A ride in an ambulance, and back in time…
A few months ago I had a health scare. At a meeting of professional speakers in Chicago, my heart rate suddenly skyrocketed and I couldn’t get it under control. As a heart attack survivor with a surgically repaired heart, I know an arrhythmia, or abnormal heart rhythm, could develop over time, but the fast thumping in my chest was scary.
The dizziness and discomfort became so intense, we called 911. (To be honest, I tried very hard to avoid the excitement of calling the ambulance, but I was worried I would pass out in my friend’s car on the way to the hospital.)
I have nothing but praise for the treatment I received in the ambulance and in the ER. Everyone took my issue seriously and I was given all of the proper tests. The doctors determined I needed to stay in the hospital for observation and have some tests the next morning.
For more than a decade, I’ve worked to raise awareness around women and heart disease. With efforts such as the American Heart Association’s Get With The Guidelines program, standards of care and gender disparity issues in treatment have improved. All of that was demonstrated in my initial interactions.
Once I was admitted, however, I traveled back in time.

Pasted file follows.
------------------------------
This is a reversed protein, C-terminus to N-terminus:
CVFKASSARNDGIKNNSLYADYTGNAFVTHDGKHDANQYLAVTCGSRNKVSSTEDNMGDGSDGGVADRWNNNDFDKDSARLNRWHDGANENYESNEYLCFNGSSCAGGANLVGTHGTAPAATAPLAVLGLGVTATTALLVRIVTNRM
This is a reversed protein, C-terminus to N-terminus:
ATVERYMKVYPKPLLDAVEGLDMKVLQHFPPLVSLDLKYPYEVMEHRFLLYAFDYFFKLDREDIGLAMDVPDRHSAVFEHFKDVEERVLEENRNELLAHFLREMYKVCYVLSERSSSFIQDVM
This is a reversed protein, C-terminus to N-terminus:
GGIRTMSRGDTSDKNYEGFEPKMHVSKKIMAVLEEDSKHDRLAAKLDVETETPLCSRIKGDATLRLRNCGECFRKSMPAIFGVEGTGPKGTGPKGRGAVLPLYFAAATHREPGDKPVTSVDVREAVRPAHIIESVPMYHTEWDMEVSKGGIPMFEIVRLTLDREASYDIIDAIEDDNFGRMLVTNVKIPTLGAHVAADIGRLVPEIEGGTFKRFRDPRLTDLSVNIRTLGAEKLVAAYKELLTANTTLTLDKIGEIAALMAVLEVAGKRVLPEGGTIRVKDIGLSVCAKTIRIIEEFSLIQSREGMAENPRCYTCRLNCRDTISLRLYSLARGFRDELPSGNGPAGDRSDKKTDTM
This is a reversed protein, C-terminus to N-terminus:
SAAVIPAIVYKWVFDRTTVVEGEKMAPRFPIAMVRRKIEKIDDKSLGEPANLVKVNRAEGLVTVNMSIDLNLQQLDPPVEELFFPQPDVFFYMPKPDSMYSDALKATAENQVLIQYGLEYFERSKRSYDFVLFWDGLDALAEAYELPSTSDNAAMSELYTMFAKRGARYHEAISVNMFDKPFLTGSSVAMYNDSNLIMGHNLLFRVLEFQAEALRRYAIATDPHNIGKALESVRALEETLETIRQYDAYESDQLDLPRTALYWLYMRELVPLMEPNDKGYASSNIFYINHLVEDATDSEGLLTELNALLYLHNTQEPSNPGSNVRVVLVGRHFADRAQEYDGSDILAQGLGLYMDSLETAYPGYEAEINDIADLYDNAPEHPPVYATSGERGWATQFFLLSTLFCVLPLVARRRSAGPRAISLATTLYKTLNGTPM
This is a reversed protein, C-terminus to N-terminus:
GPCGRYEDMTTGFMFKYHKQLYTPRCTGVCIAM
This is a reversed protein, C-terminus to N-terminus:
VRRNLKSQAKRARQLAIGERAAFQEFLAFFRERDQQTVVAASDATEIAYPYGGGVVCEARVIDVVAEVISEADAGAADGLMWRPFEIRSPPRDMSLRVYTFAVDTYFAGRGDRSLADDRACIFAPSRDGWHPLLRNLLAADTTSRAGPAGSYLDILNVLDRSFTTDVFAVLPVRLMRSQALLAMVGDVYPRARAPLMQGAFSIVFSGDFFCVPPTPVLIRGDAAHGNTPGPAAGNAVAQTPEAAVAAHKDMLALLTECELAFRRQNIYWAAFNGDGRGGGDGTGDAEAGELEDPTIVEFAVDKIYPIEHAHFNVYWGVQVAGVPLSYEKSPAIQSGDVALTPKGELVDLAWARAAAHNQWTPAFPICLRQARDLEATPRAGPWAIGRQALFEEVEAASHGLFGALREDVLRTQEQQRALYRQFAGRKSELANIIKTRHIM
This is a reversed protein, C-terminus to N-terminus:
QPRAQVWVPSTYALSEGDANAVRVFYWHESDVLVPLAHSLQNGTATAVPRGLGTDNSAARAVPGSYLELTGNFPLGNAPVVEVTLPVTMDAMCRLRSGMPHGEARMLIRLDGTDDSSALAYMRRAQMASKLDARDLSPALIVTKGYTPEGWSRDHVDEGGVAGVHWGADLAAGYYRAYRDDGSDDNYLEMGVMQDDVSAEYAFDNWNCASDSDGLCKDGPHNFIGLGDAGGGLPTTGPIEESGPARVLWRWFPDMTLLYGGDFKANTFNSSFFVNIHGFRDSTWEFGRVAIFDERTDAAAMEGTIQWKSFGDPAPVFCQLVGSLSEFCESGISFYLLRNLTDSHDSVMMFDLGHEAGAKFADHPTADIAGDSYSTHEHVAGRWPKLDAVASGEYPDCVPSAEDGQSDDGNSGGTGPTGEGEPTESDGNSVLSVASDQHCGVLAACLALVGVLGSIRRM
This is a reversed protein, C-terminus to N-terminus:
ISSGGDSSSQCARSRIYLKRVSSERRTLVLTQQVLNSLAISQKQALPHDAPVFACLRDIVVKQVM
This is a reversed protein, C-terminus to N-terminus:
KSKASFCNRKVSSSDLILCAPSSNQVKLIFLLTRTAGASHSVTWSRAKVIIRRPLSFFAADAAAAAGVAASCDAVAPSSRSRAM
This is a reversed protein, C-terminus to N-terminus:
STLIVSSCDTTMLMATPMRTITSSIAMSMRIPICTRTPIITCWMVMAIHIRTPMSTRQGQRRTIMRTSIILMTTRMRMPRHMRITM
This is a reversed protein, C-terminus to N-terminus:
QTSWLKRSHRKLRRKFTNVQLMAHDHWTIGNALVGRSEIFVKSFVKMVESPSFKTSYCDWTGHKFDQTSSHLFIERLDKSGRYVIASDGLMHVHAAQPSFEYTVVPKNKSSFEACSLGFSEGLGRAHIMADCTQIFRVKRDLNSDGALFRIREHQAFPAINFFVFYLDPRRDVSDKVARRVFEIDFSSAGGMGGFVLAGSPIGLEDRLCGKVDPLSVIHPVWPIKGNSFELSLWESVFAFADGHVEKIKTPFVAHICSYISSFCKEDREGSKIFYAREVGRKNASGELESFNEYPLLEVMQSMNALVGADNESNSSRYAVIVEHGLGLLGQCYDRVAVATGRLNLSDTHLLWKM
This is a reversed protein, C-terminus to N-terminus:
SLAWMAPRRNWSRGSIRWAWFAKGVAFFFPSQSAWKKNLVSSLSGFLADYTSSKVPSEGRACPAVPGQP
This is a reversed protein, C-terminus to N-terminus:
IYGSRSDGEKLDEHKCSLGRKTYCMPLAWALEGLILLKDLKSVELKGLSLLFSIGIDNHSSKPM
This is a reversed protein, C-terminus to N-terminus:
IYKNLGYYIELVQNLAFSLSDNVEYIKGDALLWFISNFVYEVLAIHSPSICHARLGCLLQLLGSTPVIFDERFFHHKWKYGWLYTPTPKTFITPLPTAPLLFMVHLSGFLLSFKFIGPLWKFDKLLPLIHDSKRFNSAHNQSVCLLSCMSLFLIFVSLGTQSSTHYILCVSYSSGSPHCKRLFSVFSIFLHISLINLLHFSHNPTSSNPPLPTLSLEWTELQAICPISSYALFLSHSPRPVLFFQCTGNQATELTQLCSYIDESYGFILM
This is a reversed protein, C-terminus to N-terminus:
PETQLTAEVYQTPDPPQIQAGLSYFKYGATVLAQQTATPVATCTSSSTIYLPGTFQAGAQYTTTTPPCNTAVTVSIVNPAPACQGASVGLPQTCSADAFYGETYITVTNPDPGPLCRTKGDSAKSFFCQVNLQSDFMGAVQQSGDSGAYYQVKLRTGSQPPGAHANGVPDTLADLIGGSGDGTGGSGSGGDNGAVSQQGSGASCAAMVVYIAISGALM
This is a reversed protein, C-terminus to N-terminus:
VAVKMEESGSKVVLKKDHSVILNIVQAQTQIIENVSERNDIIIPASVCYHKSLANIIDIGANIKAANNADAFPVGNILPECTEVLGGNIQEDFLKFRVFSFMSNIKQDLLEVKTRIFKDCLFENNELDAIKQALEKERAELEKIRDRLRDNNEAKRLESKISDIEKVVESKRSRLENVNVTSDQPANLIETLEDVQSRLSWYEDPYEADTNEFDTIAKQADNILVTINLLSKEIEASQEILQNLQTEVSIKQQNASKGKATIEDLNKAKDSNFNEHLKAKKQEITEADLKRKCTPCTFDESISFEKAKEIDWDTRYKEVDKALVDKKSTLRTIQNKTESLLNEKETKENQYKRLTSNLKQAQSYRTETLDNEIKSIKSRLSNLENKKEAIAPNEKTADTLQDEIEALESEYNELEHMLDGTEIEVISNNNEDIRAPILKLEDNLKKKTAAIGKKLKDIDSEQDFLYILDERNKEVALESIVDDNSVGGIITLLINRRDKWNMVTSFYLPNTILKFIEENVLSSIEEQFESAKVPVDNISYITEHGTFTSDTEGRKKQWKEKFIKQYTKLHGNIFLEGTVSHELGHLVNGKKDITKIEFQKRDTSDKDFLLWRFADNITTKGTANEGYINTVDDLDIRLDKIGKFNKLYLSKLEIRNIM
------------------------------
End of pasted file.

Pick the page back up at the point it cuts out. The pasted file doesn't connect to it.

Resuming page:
“You are too young to be here.”
If I heard that statement just once, it wouldn’t have been a big deal. But over and over during my time in the hospital, nurses, aides, food service staff and others told me I was too young to be having heart issues.
Is it unreasonable to believe a 48-year-old woman might have an issue with her heart? No.
Think about the message this sends. Words matter. The attitudes of health care providers matter. While I am a strong advocate for my own health care, it made even me question if I had made the right decision calling the ambulance. Was I wasting everyone’s time?
The most glaring example came from the admitting physician who literally (yes, I mean literally) patted me on the knee and told me the anxiety of my day had just taken over and I shouldn’t really be staying in the hospital. He would have sent me home.
This was in sharp contrast to the cardiologist who refused to allow me to go home without the tests because he was concerned I had developed a deadly type of arrhythmia and may not survive the trip. (Luckily, that was not the case. My abnormal rhythm seems to be an annoying, but not life threatening condition.)
We’ve made progress in the mission to improve women’s heart health, but it is not enough. How is it possible, after all this time, this still happens? It isn’t right.
There is still work to be done.
I’m rededicating myself to the mission of improving women’s heart health and treatment!
For many years, I’ve strictly limited the number of my speaking engagements per year. Now that our daughters are older, and in an effort to have a larger impact on women’s wellness, in 2015 I will be doubling the number of engagements available.
In hospital sponsored community wellness events, Go Red Luncheons, Heart Truth programs, work place wellness programs, as well as programs for nurses, physicians and other health care professionals I hope to reach more 10,000 people in the next 12 months.
Let’s work together.
We’ve made great strides, but the race isn’t won yet.
What are your thoughts on the progress of our mission? Please leave a comment below.